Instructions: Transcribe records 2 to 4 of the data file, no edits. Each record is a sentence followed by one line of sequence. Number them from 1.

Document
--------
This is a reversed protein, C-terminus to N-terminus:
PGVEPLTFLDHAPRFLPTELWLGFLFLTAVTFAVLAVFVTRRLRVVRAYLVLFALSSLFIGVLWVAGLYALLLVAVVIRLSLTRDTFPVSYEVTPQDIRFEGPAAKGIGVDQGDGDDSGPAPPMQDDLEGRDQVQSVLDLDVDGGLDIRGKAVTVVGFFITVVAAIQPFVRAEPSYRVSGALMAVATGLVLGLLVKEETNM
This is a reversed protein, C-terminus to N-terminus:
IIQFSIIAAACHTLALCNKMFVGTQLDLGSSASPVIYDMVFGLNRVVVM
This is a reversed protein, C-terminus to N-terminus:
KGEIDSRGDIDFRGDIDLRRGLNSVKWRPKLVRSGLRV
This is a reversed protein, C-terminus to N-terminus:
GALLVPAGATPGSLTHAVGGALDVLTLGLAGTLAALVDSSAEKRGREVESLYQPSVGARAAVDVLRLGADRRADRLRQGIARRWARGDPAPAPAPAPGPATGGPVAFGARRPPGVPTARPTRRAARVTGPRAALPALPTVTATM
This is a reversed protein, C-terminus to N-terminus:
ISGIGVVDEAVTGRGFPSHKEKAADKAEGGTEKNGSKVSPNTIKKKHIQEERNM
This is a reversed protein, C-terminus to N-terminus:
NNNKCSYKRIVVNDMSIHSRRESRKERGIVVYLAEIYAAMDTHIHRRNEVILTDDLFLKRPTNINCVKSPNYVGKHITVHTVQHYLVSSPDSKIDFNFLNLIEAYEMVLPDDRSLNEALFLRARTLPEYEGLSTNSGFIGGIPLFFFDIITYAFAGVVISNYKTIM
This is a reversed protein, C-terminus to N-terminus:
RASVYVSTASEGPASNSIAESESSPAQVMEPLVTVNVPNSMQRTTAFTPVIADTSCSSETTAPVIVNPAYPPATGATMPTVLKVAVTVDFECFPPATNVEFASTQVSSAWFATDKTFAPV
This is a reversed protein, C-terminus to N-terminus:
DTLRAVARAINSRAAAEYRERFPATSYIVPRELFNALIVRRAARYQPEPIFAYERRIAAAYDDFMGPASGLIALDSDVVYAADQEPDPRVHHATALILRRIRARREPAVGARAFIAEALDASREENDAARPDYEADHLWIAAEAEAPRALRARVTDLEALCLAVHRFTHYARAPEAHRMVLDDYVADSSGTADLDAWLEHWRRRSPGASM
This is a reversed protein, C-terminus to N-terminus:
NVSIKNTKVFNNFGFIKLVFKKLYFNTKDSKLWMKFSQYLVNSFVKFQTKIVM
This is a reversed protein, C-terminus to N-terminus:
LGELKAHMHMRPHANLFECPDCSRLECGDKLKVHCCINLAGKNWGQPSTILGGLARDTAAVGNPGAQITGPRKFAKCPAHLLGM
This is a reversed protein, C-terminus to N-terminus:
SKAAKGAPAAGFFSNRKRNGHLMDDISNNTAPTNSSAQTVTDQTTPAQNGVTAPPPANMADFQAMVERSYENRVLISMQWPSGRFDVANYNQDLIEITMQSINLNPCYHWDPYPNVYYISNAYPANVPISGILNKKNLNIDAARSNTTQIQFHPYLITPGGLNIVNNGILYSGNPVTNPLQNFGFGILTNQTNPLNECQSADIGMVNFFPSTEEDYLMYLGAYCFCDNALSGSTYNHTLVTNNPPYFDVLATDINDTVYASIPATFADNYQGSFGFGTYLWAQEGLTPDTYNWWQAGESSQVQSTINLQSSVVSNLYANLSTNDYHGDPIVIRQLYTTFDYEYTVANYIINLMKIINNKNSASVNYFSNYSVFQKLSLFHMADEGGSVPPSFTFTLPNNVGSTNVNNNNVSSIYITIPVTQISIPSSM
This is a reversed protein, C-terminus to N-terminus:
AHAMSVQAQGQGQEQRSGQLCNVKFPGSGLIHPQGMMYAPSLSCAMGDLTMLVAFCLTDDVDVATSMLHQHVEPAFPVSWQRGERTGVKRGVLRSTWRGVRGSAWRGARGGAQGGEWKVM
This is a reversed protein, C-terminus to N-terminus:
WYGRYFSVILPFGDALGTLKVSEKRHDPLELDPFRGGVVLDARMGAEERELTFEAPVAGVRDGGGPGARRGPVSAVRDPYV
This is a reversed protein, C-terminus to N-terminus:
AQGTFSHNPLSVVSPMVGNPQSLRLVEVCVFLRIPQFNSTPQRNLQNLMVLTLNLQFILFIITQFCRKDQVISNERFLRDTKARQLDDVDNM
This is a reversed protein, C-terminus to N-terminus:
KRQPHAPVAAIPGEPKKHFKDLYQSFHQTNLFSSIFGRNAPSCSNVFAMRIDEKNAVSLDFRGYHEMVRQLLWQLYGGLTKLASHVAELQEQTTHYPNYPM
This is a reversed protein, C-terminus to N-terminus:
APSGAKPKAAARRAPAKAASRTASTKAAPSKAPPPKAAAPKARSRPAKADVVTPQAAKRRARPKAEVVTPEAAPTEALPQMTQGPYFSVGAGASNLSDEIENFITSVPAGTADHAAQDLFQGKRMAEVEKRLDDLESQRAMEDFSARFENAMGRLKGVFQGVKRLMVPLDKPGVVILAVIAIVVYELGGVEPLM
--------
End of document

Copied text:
This is a reversed protein, C-terminus to N-terminus:
IIQFSIIAAACHTLALCNKMFVGTQLDLGSSASPVIYDMVFGLNRVVVM
This is a reversed protein, C-terminus to N-terminus:
KGEIDSRGDIDFRGDIDLRRGLNSVKWRPKLVRSGLRV
This is a reversed protein, C-terminus to N-terminus:
GALLVPAGATPGSLTHAVGGALDVLTLGLAGTLAALVDSSAEKRGREVESLYQPSVGARAAVDVLRLGADRRADRLRQGIARRWARGDPAPAPAPAPGPATGGPVAFGARRPPGVPTARPTRRAARVTGPRAALPALPTVTATM